For several generations of the Framework Programme (FP) on Research and Innovation, simplification has remained at the top of the implementation agenda. The European Commission had promised that Horizon 2020 would enhance simplification, in particular through streamlined funding rates and other simplified rules for participation. The mid-term review of Horizon 2020 provides a timely opportunity to assess the extent to which the programme has delivered on its promises so far, and to define the scope for further simplification.
EUA has been actively participating in the policy dialogue on simplification, advocating for real, beneficiary-focused improvement of the implementation procedures. Based on its recent member consultation, which paid special attention to the application, evaluation, funding and reporting matters, EUA can provide further core evidence to this debate.
European universities broadly welcome the progress achieved by Horizon 2020 in some areas, such as easier access to and management of documentation through the Participant Portal, as well as improved time to grant. However, there are still several important bottlenecks to solve.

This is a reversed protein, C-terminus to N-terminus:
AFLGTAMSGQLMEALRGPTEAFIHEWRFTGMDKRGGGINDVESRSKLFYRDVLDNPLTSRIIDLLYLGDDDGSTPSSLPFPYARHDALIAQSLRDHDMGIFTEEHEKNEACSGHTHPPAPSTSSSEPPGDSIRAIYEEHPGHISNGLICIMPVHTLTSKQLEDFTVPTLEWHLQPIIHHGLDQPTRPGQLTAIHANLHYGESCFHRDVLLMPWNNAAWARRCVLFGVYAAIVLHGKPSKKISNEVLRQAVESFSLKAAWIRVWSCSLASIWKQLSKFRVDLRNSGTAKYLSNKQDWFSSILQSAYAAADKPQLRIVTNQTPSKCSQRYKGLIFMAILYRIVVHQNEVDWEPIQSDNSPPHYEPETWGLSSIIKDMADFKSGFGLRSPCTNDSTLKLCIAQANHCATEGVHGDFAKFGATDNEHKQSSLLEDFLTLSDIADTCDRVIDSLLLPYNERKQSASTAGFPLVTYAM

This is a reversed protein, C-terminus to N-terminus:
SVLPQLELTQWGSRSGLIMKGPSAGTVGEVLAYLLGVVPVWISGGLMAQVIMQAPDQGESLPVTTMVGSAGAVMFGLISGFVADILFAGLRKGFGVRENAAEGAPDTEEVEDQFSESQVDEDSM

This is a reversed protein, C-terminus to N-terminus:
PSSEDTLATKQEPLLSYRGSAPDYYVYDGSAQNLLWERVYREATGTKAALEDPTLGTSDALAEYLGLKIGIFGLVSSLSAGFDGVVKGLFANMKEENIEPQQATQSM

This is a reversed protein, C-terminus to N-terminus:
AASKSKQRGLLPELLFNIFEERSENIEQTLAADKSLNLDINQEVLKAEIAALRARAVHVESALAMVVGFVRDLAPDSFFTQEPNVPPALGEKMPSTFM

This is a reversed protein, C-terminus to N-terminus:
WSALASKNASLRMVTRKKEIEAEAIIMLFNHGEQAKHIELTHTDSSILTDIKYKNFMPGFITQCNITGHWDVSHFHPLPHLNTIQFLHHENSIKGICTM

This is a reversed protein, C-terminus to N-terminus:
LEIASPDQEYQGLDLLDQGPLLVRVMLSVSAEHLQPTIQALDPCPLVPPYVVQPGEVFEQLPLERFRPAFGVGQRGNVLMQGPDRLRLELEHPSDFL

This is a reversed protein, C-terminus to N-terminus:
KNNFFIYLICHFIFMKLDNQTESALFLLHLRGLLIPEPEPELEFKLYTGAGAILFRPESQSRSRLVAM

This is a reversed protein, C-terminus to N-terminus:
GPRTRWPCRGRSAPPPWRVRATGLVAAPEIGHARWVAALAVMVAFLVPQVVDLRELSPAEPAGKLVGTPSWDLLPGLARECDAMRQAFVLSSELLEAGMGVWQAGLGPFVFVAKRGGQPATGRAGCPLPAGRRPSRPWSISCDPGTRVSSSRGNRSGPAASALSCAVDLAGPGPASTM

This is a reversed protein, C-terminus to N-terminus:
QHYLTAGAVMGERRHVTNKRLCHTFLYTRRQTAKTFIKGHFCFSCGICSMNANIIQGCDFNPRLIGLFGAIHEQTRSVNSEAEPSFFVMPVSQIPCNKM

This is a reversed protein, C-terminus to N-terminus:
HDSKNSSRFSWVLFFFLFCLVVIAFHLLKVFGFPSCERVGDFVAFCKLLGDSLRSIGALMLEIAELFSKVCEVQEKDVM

Universities continue to experience difficulty in applying their usual institutional accounting practices, e.g. for the calculation of personnel and other internal costs. The majority of institutions either have to adapt or set up special procedures to respond to the evolving legal and administrative requirements of the programme. Hence, the most important simplification measure would be to allow beneficiaries to use nationally recognised costing methodologies, and fully accept their institutional management and accounting practices.
The analysis further shows that several specific schemes introduced under Horizon 2020, such as the additional remuneration for personnel and the large research infrastructures scheme, remain largely unused by universities due to their complexity or rigidity. These schemes have thus missed their objectives of improving the cost coverage for some types of participants or for certain indirect costs. It is therefore important to revisit the original objectives and implement simpler alternatives, particularly a general, higher indirect cost rate.
In the current debate, the increased use of the two-stage application procedure is often proposed as a solution to both mitigate low success rates and improve simplification. The feedback from the consultation shows, however, that the use of such procedures has to be adapted to the subject and specific nature of the calls and projects. For the vast majority of respondents, the solution to this problem lies with providing more funding for Horizon 2020. Without this, only minor progress can be achieved through the use of the two-step call procedure or similar measures. Finally, further advancement of the simplification objectives requires more trust and transparency within the programme.